People 'more likely to die prematurely' where councils fail to tackle inactivity

The Northern Echo: Inactivity leads to early death Inactivity leads to early death

PEOPLE in the North-East are more likely to suffer premature deaths in poor areas where local councils are failing to tackle the growing physical inactivity pandemic, according to a survey.

This first ever council by council analysis of increasing levels of physical inactivity across England, and the steps being taken to combat it, comes almost a year into councils inheriting legal responsibility for physical activity for the first time from the NHS.

The top three most inactive local authorities in the North-East are Sunderland, Hartlepool and Gateshead, all among the region’s most deprived areas.

The top three with lowest levels of inactivity are Newcastle, North Tyneside and Northumberland (one of the least deprived areas).

The not-for-profit health body ukactive found that in the most deprived areas in England, one in three people fail to raise their heartbeat for 30 minutes across a month, even in separate ten-minute bursts.

This number decreases to one in four in the least deprived areas.

The impact of this inactivity pandemic: where inactivity levels are the highest, premature mortality rates are also the highest.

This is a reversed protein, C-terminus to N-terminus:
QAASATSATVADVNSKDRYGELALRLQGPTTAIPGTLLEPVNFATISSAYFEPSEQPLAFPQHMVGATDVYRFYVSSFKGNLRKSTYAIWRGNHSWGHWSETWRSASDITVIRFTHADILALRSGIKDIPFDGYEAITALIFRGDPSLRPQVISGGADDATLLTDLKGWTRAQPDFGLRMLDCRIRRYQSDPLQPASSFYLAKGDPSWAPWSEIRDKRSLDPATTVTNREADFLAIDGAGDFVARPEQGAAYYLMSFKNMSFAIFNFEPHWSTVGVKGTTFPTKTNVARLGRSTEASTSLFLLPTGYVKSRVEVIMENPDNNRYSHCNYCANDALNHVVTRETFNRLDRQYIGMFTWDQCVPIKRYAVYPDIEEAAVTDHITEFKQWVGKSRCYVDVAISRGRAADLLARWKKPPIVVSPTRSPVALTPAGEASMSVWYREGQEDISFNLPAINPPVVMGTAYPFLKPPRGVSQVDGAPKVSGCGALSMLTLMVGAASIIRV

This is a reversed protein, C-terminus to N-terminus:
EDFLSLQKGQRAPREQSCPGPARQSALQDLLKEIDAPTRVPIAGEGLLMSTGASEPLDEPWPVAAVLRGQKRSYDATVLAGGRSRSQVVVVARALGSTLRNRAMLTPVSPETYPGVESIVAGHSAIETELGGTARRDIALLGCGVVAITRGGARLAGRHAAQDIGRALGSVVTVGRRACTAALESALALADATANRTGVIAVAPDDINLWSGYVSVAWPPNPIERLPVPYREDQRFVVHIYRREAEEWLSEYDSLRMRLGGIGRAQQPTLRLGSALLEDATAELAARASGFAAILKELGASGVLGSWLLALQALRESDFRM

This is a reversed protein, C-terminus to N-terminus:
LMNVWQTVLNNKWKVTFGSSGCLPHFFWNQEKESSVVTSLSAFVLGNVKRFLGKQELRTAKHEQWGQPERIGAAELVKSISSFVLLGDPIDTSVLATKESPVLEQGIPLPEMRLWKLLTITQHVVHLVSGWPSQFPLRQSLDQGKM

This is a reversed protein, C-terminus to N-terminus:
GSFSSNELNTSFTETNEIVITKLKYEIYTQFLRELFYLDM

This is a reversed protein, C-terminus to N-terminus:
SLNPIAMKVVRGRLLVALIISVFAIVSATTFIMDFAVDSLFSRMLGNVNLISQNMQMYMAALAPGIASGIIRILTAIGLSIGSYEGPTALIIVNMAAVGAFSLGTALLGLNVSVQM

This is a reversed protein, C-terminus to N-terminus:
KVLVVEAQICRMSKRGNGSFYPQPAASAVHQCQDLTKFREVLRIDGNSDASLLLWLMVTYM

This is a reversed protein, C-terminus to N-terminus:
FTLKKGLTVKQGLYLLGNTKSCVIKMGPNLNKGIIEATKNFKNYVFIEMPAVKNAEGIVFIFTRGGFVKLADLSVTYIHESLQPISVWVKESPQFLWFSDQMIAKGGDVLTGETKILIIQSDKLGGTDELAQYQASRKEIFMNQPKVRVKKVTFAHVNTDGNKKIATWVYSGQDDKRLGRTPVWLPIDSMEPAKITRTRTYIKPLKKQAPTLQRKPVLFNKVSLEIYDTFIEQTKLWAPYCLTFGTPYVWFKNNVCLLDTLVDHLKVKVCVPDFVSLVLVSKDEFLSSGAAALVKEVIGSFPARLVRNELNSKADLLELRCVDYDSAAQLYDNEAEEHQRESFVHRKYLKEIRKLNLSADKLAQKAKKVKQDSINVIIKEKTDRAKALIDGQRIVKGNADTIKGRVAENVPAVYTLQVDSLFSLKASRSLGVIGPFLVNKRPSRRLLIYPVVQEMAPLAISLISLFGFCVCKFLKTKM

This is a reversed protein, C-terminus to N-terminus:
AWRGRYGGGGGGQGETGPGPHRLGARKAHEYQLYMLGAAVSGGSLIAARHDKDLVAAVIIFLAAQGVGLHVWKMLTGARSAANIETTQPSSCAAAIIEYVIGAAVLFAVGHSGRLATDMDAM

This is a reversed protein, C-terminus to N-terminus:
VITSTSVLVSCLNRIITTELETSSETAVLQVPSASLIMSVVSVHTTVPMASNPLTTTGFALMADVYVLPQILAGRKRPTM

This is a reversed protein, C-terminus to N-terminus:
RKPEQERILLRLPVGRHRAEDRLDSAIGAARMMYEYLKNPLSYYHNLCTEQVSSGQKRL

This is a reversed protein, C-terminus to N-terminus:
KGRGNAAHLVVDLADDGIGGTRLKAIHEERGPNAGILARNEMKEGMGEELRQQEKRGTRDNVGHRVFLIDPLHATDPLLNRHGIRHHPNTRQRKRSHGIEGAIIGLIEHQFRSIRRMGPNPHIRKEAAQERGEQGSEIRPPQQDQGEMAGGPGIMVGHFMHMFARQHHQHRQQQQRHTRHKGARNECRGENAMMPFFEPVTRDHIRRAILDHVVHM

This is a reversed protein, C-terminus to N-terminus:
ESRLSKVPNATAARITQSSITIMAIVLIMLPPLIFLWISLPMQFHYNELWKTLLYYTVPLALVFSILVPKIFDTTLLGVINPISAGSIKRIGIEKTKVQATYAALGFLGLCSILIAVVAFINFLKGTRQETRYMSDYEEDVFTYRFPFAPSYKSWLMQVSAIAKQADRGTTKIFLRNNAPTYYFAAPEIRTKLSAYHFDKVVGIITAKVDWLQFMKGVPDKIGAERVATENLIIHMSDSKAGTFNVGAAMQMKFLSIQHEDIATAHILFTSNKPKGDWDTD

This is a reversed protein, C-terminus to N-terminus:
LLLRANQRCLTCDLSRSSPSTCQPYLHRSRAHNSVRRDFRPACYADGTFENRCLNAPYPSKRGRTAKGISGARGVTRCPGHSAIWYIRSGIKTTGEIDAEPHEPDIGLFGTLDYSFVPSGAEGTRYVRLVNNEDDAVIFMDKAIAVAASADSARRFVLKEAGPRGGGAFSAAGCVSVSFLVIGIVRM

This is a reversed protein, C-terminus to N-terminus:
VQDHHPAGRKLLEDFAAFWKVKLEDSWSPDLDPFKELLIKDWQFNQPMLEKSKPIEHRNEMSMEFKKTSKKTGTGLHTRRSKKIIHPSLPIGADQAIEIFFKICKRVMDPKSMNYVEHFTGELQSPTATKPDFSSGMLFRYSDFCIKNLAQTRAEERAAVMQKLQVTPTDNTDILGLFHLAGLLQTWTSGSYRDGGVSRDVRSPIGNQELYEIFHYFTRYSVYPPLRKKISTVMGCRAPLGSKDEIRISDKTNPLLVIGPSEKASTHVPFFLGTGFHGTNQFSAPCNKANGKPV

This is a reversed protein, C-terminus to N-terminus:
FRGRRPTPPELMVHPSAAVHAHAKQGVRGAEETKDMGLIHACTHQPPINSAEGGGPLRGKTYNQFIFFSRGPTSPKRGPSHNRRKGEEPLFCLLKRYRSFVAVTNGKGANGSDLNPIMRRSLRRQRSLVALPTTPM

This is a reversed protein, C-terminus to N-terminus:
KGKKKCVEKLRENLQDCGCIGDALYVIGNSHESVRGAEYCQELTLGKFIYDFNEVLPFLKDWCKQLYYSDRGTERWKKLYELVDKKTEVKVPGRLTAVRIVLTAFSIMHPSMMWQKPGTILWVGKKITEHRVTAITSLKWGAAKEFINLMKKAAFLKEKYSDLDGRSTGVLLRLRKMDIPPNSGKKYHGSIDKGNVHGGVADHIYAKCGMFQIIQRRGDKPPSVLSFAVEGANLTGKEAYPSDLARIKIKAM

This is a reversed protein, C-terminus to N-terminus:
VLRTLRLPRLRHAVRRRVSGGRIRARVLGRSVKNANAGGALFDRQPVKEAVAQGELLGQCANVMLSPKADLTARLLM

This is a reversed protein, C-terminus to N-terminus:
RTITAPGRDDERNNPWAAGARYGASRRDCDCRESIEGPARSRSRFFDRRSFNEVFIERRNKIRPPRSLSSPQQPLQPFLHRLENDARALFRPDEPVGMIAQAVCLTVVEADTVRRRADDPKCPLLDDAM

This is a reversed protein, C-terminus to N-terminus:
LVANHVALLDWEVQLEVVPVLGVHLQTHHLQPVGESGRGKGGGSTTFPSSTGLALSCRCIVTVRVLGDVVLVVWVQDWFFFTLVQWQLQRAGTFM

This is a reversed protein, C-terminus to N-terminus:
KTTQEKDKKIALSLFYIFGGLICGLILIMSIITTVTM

In the 15 most inactive local authorities, there is an average of 342 premature deaths per 100,000 people per year, compared with 242 in the least inactive. Green spaces actually showed no significant correlation with levels of inactivity, suggesting that it is the utilisation of green space that is key, rather than the volume.

Areas with the highest levels of inactivity have a third fewer leisure facilities per person compared with areas of low inactivity. However, the report also shows that numbers aren’t always necessarily the answer – in some cases fewer, high quality, well designed leisure facilities have helped drive down inactivity levels.

Ukactive is calling for a national drive to reduce levels of physical inactivity.

Comments

Comments are closed on this article.

click2find

About cookies

We want you to enjoy your visit to our website. That's why we use cookies to enhance your experience. By staying on our website you agree to our use of cookies. Find out more about the cookies we use.

I agree